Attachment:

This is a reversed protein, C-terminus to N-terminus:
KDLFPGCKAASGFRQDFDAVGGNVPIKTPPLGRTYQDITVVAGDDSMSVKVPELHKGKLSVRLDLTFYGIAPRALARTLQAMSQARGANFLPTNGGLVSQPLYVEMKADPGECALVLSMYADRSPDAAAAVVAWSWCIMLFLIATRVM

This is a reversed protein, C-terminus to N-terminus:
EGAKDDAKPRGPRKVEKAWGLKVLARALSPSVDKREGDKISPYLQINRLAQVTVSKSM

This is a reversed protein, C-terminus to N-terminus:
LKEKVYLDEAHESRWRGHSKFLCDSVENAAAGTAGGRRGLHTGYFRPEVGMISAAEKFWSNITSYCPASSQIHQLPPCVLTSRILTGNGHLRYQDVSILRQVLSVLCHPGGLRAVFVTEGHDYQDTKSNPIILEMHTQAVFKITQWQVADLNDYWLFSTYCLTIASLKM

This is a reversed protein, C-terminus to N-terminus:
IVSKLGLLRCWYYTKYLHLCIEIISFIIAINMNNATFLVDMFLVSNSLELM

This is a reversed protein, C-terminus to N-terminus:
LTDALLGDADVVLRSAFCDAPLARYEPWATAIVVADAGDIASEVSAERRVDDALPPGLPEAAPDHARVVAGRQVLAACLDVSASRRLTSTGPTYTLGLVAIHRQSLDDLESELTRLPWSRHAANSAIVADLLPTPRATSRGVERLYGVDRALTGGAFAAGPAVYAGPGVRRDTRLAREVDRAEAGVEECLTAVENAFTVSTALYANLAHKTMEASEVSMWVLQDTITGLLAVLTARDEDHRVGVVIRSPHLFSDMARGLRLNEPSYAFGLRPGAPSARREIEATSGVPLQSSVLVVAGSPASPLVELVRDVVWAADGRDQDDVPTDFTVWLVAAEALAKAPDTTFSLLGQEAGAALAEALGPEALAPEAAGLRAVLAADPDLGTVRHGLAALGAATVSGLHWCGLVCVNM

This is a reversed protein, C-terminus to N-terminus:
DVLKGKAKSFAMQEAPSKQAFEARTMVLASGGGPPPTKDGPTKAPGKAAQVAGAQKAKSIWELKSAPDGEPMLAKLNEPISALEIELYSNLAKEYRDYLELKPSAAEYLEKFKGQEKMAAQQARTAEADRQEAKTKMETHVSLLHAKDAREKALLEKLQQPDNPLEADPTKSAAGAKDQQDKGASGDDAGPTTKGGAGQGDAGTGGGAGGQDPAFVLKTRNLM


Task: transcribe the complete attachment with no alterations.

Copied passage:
This is a reversed protein, C-terminus to N-terminus:
KDLFPGCKAASGFRQDFDAVGGNVPIKTPPLGRTYQDITVVAGDDSMSVKVPELHKGKLSVRLDLTFYGIAPRALARTLQAMSQARGANFLPTNGGLVSQPLYVEMKADPGECALVLSMYADRSPDAAAAVVAWSWCIMLFLIATRVM

This is a reversed protein, C-terminus to N-terminus:
EGAKDDAKPRGPRKVEKAWGLKVLARALSPSVDKREGDKISPYLQINRLAQVTVSKSM

This is a reversed protein, C-terminus to N-terminus:
LKEKVYLDEAHESRWRGHSKFLCDSVENAAAGTAGGRRGLHTGYFRPEVGMISAAEKFWSNITSYCPASSQIHQLPPCVLTSRILTGNGHLRYQDVSILRQVLSVLCHPGGLRAVFVTEGHDYQDTKSNPIILEMHTQAVFKITQWQVADLNDYWLFSTYCLTIASLKM

This is a reversed protein, C-terminus to N-terminus:
IVSKLGLLRCWYYTKYLHLCIEIISFIIAINMNNATFLVDMFLVSNSLELM

This is a reversed protein, C-terminus to N-terminus:
LTDALLGDADVVLRSAFCDAPLARYEPWATAIVVADAGDIASEVSAERRVDDALPPGLPEAAPDHARVVAGRQVLAACLDVSASRRLTSTGPTYTLGLVAIHRQSLDDLESELTRLPWSRHAANSAIVADLLPTPRATSRGVERLYGVDRALTGGAFAAGPAVYAGPGVRRDTRLAREVDRAEAGVEECLTAVENAFTVSTALYANLAHKTMEASEVSMWVLQDTITGLLAVLTARDEDHRVGVVIRSPHLFSDMARGLRLNEPSYAFGLRPGAPSARREIEATSGVPLQSSVLVVAGSPASPLVELVRDVVWAADGRDQDDVPTDFTVWLVAAEALAKAPDTTFSLLGQEAGAALAEALGPEALAPEAAGLRAVLAADPDLGTVRHGLAALGAATVSGLHWCGLVCVNM

This is a reversed protein, C-terminus to N-terminus:
DVLKGKAKSFAMQEAPSKQAFEARTMVLASGGGPPPTKDGPTKAPGKAAQVAGAQKAKSIWELKSAPDGEPMLAKLNEPISALEIELYSNLAKEYRDYLELKPSAAEYLEKFKGQEKMAAQQARTAEADRQEAKTKMETHVSLLHAKDAREKALLEKLQQPDNPLEADPTKSAAGAKDQQDKGASGDDAGPTTKGGAGQGDAGTGGGAGGQDPAFVLKTRNLM